The heavens declare the glory of God, and the sky above proclaims his handiwork.  Day to day pours out speech, and night to night reveals knowledge.  There is no speech, nor are there words, whose voice is not heard.  Their voice goes out through all the earth, and their words to the end of the world. In them he has set a tent for the sun,  which comes out like a bridegroom leaving his chamber, and, like a strong man, runs its course with joy.  Its rising is from the end of the heavens, and its circuit to the end of them, and there is nothing hidden from its heat.  The law of the LORD is perfect, reviving the soul; the testimony of the LORD is sure, making wise the simple;  the precepts of the LORD are right, rejoicing the heart; the commandment of the LORD is pure, enlightening the eyes;  the fear of the LORD is clean, enduring forever; the rules of the LORD are true, and righteous altogether.  More to be desired are they than gold, even much fine gold; sweeter also than honey and drippings of the honeycomb.  Moreover, by them is your servant warned; in keeping them there is great reward.  Who can discern his errors? Declare me innocent from hidden faults.  Keep back your servant also from presumptuous sins; let them not have dominion over me! Then I shall be blameless, and innocent of great transgression.  Let the words of my mouth and the meditation of my heart be acceptable in your sight, O LORD, my rock and my redeemer. (Psalm 19 ESV)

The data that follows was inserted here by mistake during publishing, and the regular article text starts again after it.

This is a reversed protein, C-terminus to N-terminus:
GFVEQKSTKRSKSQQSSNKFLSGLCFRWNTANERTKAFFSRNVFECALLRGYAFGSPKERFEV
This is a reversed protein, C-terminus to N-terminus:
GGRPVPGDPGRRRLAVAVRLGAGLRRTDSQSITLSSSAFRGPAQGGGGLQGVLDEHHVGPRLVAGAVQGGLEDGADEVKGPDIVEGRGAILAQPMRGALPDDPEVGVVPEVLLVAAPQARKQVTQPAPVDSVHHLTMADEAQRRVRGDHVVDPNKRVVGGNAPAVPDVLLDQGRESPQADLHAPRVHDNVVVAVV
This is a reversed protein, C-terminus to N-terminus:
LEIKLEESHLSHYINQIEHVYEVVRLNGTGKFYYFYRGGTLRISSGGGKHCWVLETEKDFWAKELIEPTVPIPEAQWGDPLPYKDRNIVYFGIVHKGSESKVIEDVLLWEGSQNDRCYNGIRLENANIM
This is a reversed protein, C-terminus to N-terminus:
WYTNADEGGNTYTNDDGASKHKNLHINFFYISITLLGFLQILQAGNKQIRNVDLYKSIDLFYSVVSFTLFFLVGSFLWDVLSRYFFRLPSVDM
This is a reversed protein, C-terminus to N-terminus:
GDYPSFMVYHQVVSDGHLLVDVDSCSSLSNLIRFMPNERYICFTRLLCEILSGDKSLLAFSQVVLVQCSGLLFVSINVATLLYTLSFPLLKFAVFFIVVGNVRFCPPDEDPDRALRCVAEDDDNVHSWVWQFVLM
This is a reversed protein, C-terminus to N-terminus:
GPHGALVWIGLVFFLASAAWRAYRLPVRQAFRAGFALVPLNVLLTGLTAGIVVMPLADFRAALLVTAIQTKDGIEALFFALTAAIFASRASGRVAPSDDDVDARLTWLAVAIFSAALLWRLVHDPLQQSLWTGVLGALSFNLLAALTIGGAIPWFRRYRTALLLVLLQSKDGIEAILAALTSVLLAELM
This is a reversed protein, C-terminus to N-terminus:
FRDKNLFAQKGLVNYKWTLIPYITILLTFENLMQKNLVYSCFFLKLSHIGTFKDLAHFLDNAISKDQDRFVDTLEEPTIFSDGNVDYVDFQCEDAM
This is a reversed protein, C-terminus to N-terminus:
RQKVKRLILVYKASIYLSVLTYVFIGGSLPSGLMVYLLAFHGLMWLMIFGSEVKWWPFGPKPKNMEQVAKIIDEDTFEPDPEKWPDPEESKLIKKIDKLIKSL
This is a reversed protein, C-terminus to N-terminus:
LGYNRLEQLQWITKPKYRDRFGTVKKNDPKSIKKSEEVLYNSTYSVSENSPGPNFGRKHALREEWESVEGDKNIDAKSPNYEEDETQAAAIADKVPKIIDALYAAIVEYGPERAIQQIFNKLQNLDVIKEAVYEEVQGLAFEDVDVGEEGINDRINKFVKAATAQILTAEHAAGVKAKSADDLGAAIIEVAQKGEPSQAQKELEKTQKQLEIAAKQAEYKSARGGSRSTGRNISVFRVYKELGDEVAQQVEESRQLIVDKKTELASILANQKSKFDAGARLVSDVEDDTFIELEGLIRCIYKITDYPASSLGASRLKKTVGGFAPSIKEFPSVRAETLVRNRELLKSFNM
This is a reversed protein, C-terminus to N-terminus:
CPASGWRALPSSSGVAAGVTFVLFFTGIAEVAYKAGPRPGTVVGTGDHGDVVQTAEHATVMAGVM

Napoleon, the French military genius, was aboard ship in the Mediterranean one clear starry night. He was on deck and was walking past a small group of sailors apparently mocking the idea of a supreme being. One sailor remarked, “God of creation, what a joke.” Napoleon stopped, stared at them, and sweeping his hands across the stars of the sky he said, “Gentlemen, you must get rid of those first!” The idea of the first six verses in this Psalm is that the created order around us is speaking volumes about the existence and attributes of God. As we look at these verses, let us be acutely aware that the created order is still speaking to us.
The subjects of the first two verses make it simple for us to see who is speaking. The heavens are the ones declaring and the skies are proclaiming something to us. The word “heavens” here is referring to the place of meteorological activity such as rain, wind, hail, snow, the clouds, as well as the stars the sun and the moon. God has put them before us to speak to us about himself.
Hope in the Psalms
While the developments in the weather are often an inconvenience, and frequently tragic, such as the recent earthquake off the coast of Japan, the creation is still speaking. We have seen this before as we looked at Psalm 8.
When I look at your heavens, the work of your fingers, the moon and the stars, which you have set in place, what is man that you are mindful of him, and the son of man that you care for him?
The hope that this passage offers us is that God is bigger than we are. The way we view ourselves is always dependent upon how we view God. Psalm 19 is a great instruction for us in how we can and should view God rightly.